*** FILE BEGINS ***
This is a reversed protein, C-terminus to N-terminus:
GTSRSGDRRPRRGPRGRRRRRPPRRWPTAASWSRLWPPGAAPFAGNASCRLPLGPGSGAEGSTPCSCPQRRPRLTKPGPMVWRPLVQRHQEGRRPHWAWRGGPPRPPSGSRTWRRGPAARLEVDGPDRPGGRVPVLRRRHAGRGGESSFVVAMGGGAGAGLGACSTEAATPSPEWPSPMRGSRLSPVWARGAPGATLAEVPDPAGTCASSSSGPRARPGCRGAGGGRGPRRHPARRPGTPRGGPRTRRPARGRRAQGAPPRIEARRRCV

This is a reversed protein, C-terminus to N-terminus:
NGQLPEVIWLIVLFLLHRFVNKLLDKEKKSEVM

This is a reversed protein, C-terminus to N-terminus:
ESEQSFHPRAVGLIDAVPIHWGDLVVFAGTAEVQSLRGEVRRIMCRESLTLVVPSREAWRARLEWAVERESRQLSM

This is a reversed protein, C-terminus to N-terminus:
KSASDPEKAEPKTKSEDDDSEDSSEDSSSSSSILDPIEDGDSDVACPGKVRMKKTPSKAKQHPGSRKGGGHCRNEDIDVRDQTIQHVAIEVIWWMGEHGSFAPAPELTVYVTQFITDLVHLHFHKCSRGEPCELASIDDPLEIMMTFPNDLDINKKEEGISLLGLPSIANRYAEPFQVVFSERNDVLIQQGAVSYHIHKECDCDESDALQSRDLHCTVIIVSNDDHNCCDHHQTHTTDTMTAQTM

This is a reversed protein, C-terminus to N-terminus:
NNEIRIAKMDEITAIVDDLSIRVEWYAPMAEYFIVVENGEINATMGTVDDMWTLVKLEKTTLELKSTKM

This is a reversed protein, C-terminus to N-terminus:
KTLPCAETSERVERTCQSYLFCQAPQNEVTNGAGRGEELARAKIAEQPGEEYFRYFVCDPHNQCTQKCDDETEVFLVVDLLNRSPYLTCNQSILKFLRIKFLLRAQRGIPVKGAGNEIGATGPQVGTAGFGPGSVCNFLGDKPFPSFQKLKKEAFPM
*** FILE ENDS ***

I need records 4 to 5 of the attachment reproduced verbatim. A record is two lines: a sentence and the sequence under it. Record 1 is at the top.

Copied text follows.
This is a reversed protein, C-terminus to N-terminus:
KSASDPEKAEPKTKSEDDDSEDSSEDSSSSSSILDPIEDGDSDVACPGKVRMKKTPSKAKQHPGSRKGGGHCRNEDIDVRDQTIQHVAIEVIWWMGEHGSFAPAPELTVYVTQFITDLVHLHFHKCSRGEPCELASIDDPLEIMMTFPNDLDINKKEEGISLLGLPSIANRYAEPFQVVFSERNDVLIQQGAVSYHIHKECDCDESDALQSRDLHCTVIIVSNDDHNCCDHHQTHTTDTMTAQTM

This is a reversed protein, C-terminus to N-terminus:
NNEIRIAKMDEITAIVDDLSIRVEWYAPMAEYFIVVENGEINATMGTVDDMWTLVKLEKTTLELKSTKM